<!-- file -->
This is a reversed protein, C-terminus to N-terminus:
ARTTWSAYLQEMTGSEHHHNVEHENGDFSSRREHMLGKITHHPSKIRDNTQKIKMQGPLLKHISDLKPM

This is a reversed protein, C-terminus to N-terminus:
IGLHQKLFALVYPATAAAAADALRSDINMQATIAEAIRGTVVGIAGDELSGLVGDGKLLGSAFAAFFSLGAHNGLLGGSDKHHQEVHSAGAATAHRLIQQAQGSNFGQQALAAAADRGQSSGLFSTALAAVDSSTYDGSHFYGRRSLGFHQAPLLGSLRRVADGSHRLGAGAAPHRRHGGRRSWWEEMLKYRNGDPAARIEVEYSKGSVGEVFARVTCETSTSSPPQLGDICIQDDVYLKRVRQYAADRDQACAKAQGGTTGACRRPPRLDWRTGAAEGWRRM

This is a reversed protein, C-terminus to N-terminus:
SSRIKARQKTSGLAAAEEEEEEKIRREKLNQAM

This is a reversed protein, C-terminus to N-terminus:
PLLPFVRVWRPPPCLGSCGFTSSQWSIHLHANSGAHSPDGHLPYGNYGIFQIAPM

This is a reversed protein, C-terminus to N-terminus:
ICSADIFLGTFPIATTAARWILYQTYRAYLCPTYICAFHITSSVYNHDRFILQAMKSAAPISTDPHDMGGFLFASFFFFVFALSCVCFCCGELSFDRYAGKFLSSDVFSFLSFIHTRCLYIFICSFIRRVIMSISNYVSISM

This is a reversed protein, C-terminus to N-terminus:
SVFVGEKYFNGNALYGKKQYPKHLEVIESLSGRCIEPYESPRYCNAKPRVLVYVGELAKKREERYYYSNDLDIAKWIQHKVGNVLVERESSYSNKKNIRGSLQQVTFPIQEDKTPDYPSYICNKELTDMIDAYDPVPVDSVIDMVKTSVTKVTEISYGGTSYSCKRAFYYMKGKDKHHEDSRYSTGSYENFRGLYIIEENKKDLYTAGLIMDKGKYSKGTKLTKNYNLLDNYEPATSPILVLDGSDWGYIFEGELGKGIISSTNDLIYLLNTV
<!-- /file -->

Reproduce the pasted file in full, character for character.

This is a reversed protein, C-terminus to N-terminus:
ARTTWSAYLQEMTGSEHHHNVEHENGDFSSRREHMLGKITHHPSKIRDNTQKIKMQGPLLKHISDLKPM

This is a reversed protein, C-terminus to N-terminus:
IGLHQKLFALVYPATAAAAADALRSDINMQATIAEAIRGTVVGIAGDELSGLVGDGKLLGSAFAAFFSLGAHNGLLGGSDKHHQEVHSAGAATAHRLIQQAQGSNFGQQALAAAADRGQSSGLFSTALAAVDSSTYDGSHFYGRRSLGFHQAPLLGSLRRVADGSHRLGAGAAPHRRHGGRRSWWEEMLKYRNGDPAARIEVEYSKGSVGEVFARVTCETSTSSPPQLGDICIQDDVYLKRVRQYAADRDQACAKAQGGTTGACRRPPRLDWRTGAAEGWRRM

This is a reversed protein, C-terminus to N-terminus:
SSRIKARQKTSGLAAAEEEEEEKIRREKLNQAM

This is a reversed protein, C-terminus to N-terminus:
PLLPFVRVWRPPPCLGSCGFTSSQWSIHLHANSGAHSPDGHLPYGNYGIFQIAPM

This is a reversed protein, C-terminus to N-terminus:
ICSADIFLGTFPIATTAARWILYQTYRAYLCPTYICAFHITSSVYNHDRFILQAMKSAAPISTDPHDMGGFLFASFFFFVFALSCVCFCCGELSFDRYAGKFLSSDVFSFLSFIHTRCLYIFICSFIRRVIMSISNYVSISM

This is a reversed protein, C-terminus to N-terminus:
SVFVGEKYFNGNALYGKKQYPKHLEVIESLSGRCIEPYESPRYCNAKPRVLVYVGELAKKREERYYYSNDLDIAKWIQHKVGNVLVERESSYSNKKNIRGSLQQVTFPIQEDKTPDYPSYICNKELTDMIDAYDPVPVDSVIDMVKTSVTKVTEISYGGTSYSCKRAFYYMKGKDKHHEDSRYSTGSYENFRGLYIIEENKKDLYTAGLIMDKGKYSKGTKLTKNYNLLDNYEPATSPILVLDGSDWGYIFEGELGKGIISSTNDLIYLLNTV